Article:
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© Mr J M Pickering

IoE Number: 56661
Location: CREWE HALL,
Photographer: Mr J M Pickering
Date Photographed: 02 August 1999
Date listed: 20 January 1975
Date of last amendment: 20 January 1975
Grade I

The Images of England website consists of images of listed buildings based on the statutory list as it was in 2001 and does not incorporate subsequent amendments to the list. For the statutory list and information on the current listed status of individual buildings please go to The National Heritage List for England.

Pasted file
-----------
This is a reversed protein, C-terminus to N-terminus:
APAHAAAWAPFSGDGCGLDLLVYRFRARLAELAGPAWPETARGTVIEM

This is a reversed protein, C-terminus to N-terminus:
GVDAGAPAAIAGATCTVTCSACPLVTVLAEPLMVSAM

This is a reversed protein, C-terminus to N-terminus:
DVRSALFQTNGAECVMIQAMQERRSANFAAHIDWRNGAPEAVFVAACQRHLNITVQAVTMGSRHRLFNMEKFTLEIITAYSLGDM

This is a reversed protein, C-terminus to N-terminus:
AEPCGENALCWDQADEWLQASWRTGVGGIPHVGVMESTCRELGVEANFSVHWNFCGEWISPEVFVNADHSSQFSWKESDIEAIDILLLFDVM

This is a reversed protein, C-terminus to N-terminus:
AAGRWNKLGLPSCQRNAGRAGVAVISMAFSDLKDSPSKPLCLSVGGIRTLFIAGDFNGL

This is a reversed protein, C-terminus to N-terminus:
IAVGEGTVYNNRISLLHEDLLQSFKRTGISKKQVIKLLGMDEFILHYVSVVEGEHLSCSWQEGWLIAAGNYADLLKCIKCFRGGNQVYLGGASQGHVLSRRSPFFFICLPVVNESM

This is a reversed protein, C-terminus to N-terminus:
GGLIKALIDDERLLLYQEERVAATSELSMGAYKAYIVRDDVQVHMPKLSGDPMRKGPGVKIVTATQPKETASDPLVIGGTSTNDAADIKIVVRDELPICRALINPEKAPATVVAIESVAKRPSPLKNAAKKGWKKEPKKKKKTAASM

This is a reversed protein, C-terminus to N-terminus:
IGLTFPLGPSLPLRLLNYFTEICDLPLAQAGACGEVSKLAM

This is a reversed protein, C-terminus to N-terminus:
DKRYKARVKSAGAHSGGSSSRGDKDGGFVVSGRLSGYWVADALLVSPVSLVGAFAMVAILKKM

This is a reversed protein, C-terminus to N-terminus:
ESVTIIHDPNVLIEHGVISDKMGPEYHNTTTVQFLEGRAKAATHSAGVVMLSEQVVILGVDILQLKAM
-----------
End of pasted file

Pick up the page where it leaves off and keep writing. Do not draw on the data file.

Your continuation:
SH 75 SW CREWE C.P. CREWE HALL PARK 5/17 Crewe Hall 20.1.75 GV I Jacobean Mansion, 1615-36 for Sir Randolph Crewe (Pevsner). West service wing added circa 1800, for the first Baron Crewe. 1830-1840 restoration by Blore for the third Baron. Gutted by fire in 1866 and rebuilt by E M Barry 1870. Further alteration by Thomas Bower in 1896. Red brick with stone dressings, lead and slate roof. 2 storeys, basement and attic. The south entrance front consists of 2 facades of 7 bays of. which the western steps forward of the line of the eastern by 2 bays. There is a further single storey built against the west return. The walls of the original Jacobean east wing survived the fire; these are fronted by a wide paved area and balustrade with lions on alternate piers and griffin and lion flanking steps to main entrance. The entrance bay is of stone, set forward, and has semicircular arched opening flanked by fluted Ionic columns on strap decorated bases. Above there are tapering Jacobean pilasters, flanking a 3-light window, and supporting a full width strapwork cartouche. The stone dressed window above supports the balustraded parapet and achievement cresting. The porch is flanked by pairs of single mullion double transome stone dressed windows in diaper work walls and the bays at the east corner and west wing are canted 2 storey bay windows with shaped gables to the attic windows above and behind the balustraded eaves parapet. The west wing is plainer with a single two storey canted bay window, surmounted by shaped gable, flanked by pairs of single mullion double transome windows and a first floor oriel midway between similar windows in the west bays. All quoins have flush stone dressing and there is a full length cornice at first floor window head level and full length eaves parapet. The east end has four 2-storey canted bay windows with shaped gables to the end bays. The north garden front is the reverse of the facade with the east wing forward. This has an elaborate 2-storey segmental bay, which is the chapel apse at ground floor level, with solid cartouche decorated stone panels below cusp headed stained glass lights. The rear is dominated by a square stone dressed brick tower with ogee roof and corner chimney pinnacles which rises two storeys above the main roof of the Hall. The west wing has an arcaded loggia with blind arcaded rear wall, vaulted ceiling and three Tuscan columns. Interior: The interest is in the east wing. The South West room, the "Oak Parlour" has the only original Jacobean chimney piece with "Green Men" and similar carving of the period; this contrasts unfavourably with the high quality of workmanship achieved under the direction of the C19 architects. The Entrance Hall has an elaborate marble chimney piece with Tuscan columns, pediment and the Crewe Arms. There are oak panelled walls and a timber panelled ceiling. A triple archivalt plastered arcade, flanked and divided by marble Tuscan columns and fluted pilasters, leads to a central hall, with panelling and columns to four sides forming a cloister arrangement with mezzanine level timber balustraded gallery over. Columns at gallery level support hammer beams and elaborate arched trusses supporting a lantern light. The chapel is north of the central hall. The apsidal chancel is of marble with miniature Corinthian arcade with alabaster heads of prophets and Evangelists. There is an elaborate carved altar rail with opening flanked by angels, benches with carved backs and poppyheads and wall panelling with bronze medallions of biblical characters in each panel. The entrance to the ornate choir gallery is from the mezzanine gallery of the central hall. The open newel staircase, east of the central hall, is approached by short flights from east and west and has fluted strings, strapwork, carved animal newel caps and other high quality carving. The carved parlour has oak panelling and an alabaster chimney piece with "Time rewarding Industry and punishing sloth" surmounted by a broken pediment with the head of Sir Randolph Crewe. The room has a dentil and egg and dart cornice and deep plaster frieze with figures representing the elements, graces and virtues. The upper floor has a vaulted gallery round the central hall with much elaborate plasterwork. The Library has Corinthian columns flanking the chimney piece, scenes in the frieze and a high quality ceiling with pendants. The Drawing Room has panelling, Corinthian pilasters, marble chimney piece, doors with lavish cases and a ceiling with strapwork and pendants. The Long Gallery has Corinthian pilasters and a modillion cornice. All rooms in the east wing generally have chimney pieces, doors and door cases of a high standard and ceilings based on strapwork, but they all have their own individual character. A fine house splendidly recast in C19.

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